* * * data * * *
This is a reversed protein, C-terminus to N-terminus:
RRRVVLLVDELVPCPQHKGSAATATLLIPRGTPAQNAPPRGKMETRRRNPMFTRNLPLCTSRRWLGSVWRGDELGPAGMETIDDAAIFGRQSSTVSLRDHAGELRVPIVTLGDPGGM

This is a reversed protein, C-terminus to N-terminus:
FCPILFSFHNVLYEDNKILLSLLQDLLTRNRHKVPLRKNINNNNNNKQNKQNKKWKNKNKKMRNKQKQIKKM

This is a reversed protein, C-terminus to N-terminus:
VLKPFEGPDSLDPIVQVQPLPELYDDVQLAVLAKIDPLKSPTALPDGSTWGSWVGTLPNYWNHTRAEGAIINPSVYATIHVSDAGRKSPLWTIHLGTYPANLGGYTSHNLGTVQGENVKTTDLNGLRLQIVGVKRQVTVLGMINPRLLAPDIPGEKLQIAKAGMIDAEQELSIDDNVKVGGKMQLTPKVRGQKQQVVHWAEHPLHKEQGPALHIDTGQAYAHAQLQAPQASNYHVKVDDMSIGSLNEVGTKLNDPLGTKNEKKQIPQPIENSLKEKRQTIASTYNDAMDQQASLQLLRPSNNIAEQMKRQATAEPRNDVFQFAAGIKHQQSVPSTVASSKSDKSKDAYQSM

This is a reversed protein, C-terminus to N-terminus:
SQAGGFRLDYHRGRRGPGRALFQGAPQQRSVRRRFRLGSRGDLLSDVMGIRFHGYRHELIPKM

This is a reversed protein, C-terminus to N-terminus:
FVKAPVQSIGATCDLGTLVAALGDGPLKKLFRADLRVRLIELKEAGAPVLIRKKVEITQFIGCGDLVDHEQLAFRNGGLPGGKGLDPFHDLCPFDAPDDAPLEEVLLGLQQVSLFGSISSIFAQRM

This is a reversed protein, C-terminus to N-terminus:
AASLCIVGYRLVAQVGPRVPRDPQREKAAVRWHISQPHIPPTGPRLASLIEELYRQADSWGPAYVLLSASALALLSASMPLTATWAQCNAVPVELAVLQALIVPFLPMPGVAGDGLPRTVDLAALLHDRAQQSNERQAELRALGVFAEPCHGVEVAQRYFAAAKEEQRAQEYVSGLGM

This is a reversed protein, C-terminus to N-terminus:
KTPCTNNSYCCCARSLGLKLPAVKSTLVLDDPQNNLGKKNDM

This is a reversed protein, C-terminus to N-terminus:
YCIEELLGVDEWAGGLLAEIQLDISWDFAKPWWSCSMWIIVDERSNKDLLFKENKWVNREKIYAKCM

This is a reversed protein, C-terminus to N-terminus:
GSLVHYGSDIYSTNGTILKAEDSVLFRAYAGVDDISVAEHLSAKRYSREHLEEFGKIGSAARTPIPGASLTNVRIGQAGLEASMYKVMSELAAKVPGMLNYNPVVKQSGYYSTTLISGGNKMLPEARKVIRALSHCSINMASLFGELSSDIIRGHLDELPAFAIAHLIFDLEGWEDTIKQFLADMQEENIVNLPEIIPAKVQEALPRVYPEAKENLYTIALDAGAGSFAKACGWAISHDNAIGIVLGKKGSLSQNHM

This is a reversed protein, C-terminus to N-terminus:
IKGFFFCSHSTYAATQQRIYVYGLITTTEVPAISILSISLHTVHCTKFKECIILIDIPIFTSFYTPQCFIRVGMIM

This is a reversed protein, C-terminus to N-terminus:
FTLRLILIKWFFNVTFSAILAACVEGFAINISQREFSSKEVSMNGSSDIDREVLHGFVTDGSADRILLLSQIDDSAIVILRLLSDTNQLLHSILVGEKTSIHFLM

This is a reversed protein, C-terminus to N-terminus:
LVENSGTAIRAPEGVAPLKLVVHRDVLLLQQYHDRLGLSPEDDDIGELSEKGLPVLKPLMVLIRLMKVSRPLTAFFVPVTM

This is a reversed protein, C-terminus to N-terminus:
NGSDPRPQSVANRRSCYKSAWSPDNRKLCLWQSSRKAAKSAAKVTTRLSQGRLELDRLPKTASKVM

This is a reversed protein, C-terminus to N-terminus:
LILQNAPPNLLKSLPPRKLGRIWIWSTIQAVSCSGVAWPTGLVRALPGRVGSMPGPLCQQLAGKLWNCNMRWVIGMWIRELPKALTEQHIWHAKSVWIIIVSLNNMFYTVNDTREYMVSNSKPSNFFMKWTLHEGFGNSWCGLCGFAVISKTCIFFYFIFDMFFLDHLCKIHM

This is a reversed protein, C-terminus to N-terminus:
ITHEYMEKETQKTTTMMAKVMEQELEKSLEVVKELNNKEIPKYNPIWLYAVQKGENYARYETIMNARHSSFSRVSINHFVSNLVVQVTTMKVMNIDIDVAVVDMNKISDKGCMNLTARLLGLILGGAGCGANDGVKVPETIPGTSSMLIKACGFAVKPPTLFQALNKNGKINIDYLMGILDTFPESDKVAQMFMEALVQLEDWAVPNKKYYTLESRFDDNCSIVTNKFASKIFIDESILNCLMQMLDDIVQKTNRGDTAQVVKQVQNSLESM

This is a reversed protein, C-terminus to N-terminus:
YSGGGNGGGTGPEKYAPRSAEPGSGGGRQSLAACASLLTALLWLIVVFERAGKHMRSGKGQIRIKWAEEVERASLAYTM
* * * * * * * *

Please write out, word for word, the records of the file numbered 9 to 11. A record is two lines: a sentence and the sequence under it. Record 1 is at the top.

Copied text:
This is a reversed protein, C-terminus to N-terminus:
GSLVHYGSDIYSTNGTILKAEDSVLFRAYAGVDDISVAEHLSAKRYSREHLEEFGKIGSAARTPIPGASLTNVRIGQAGLEASMYKVMSELAAKVPGMLNYNPVVKQSGYYSTTLISGGNKMLPEARKVIRALSHCSINMASLFGELSSDIIRGHLDELPAFAIAHLIFDLEGWEDTIKQFLADMQEENIVNLPEIIPAKVQEALPRVYPEAKENLYTIALDAGAGSFAKACGWAISHDNAIGIVLGKKGSLSQNHM

This is a reversed protein, C-terminus to N-terminus:
IKGFFFCSHSTYAATQQRIYVYGLITTTEVPAISILSISLHTVHCTKFKECIILIDIPIFTSFYTPQCFIRVGMIM

This is a reversed protein, C-terminus to N-terminus:
FTLRLILIKWFFNVTFSAILAACVEGFAINISQREFSSKEVSMNGSSDIDREVLHGFVTDGSADRILLLSQIDDSAIVILRLLSDTNQLLHSILVGEKTSIHFLM